I think you have an interesting character here but the beginning few lines kind of jar once the the dialogue starts. I would simplify. Just say that her mom is an opera singer and she doesn't know her dad. Alternatively you could talk about one of those and sprinkle in the other info as the story progresses. You have three big things here. She is a reporter, her mom is an opera singer, and she doesn't know her dad. That's a lot to pack into the beginning. I think this has potential but just polish up that beginning.ReplyDelete
I'm going to echo two previous commenters in saying there needs to be some dialogue tags. I read somewhere that a writer can get away with 3 untagged dialogue lines between two characters before the reader gets confused. I don't know if it's a solid rule, though.ReplyDelete
The hook for me (to get me reading past the first paragraph or so) was that the MC was almost killed. That's where I want to read on to find out how that happened (which leads to the mystery of her father's murder).
I like the line "Because I am a prima donna, my darling." That gives me good insight on how difficult the mother can be.
You have a lot going on here in the first 250 words! First, you may not want to start off by saying you don't have a lot to tell. I want to hear a good story! Not knowing the identity of her father isn't important yet because we as readers don't even know your character. Introduce her, and her current world, before going back in time to unknown parents and how she (MC) almost got killed. You follow with a lot of untagged dialogue about things the reader doesn't know about and can't yet find interesting.ReplyDelete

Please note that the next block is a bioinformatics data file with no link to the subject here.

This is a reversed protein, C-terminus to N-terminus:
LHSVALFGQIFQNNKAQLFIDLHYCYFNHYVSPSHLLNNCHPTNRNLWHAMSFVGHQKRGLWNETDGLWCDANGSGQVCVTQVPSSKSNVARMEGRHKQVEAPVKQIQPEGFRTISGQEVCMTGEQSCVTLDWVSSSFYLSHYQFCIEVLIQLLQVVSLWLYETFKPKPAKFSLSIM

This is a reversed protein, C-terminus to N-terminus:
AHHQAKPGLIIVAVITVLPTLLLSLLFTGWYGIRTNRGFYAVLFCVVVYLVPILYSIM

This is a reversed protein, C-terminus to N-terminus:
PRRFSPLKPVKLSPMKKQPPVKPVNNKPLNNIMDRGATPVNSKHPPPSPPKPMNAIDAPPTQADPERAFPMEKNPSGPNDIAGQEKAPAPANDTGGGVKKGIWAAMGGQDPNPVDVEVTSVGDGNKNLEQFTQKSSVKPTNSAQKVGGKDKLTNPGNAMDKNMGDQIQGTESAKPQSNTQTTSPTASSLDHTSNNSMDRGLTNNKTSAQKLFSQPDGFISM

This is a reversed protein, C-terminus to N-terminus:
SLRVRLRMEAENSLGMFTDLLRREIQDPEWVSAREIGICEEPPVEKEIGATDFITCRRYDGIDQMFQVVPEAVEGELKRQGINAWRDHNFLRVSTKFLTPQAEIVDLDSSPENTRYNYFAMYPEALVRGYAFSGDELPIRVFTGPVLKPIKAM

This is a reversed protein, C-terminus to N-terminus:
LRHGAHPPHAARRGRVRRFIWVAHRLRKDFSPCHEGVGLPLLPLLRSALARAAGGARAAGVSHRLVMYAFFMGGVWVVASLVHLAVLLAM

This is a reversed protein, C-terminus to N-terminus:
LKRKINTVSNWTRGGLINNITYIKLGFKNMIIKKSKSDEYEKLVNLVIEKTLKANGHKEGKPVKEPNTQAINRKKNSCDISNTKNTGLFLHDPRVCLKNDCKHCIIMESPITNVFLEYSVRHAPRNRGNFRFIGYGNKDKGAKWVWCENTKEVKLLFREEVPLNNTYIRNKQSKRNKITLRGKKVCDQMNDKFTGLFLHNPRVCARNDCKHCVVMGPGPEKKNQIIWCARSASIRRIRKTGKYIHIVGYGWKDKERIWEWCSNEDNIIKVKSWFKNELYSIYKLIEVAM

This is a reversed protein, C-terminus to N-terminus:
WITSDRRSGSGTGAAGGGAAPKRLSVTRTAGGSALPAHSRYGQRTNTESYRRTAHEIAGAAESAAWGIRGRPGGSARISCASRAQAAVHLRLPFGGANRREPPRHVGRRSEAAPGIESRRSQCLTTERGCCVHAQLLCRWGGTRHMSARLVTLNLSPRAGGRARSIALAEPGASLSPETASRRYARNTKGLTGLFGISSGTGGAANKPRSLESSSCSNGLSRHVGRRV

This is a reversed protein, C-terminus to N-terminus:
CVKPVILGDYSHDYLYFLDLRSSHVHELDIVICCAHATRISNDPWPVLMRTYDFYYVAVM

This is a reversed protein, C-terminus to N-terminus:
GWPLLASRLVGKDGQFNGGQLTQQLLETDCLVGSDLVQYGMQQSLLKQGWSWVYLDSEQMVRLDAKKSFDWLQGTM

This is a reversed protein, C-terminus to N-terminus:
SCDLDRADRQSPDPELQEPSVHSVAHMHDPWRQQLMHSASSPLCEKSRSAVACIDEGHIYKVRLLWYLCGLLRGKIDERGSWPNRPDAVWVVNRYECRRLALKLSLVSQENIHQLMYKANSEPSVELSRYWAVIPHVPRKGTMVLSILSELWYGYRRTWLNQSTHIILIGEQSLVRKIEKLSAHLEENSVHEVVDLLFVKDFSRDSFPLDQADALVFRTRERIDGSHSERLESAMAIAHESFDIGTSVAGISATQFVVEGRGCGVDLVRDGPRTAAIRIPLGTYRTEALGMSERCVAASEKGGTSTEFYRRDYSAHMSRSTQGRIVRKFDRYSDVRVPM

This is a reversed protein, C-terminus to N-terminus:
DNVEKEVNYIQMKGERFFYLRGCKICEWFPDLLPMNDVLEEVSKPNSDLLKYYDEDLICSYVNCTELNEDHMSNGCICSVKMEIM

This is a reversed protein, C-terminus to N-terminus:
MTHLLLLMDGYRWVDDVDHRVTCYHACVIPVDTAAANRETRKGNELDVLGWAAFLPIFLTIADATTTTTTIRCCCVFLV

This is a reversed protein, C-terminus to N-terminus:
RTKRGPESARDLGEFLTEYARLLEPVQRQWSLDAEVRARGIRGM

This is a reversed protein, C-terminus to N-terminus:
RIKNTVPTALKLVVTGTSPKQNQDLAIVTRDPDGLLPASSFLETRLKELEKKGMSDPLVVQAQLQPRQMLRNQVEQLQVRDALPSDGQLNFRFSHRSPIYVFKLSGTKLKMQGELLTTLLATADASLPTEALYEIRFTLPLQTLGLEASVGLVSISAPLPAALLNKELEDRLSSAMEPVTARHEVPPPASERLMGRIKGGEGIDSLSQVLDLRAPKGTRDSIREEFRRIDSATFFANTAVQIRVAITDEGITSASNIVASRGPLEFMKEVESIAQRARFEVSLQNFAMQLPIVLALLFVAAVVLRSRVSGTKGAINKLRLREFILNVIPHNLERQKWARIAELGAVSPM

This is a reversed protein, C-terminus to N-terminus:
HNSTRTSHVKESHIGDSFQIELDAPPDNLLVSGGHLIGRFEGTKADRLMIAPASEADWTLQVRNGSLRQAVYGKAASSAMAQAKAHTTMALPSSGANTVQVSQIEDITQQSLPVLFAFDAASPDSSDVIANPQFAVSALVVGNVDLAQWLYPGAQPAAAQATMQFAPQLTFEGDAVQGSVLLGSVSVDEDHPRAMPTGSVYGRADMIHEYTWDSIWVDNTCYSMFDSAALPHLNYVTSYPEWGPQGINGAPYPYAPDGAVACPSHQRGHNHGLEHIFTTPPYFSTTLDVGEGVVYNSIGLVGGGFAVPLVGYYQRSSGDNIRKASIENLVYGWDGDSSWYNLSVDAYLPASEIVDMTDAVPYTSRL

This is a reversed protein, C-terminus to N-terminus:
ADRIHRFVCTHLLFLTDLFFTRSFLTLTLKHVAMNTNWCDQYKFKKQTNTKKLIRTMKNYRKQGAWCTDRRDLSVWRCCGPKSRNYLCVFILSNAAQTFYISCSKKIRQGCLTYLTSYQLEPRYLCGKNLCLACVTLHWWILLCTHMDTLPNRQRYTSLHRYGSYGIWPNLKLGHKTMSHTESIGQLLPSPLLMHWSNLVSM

I said "her" though I actually don't see anything specifically stating that your MC is a woman. You have enough dialogue there that her name could easily be slipped in, or a tag that makes her gender clear.
That's a lot of criticism from me, I know. But that doesn't mean your story doesn't have potential. A missing father, an snarky opera singer of a mother, a murder, a character returning to her home town and dealing all the people and places she left behind. That's all good stuff.
I’m not sure this story starts in the right place, as this all feels like back-story before THE story can begin. Perhaps this is info that can be woven in somewhere else, that way we’re not starting the story with facts. I can tell that you’re trying to establish that this is NA-aged by mentioning the age twenty-three a couple of times, but the age can be woven in more naturally and should come across in how the character talks, thinks, etc. I’d like to feel more danger and suspense, especially for a mystery, and be really dying to know about Momma Ellwood’s secrets alongside the MC.ReplyDelete
Thanks for the constructive comments and good advice. I can easily start the story in a better place and weave the back-story elements more effectively as the action moves along. So great to have this feedback. Thanks again.Delete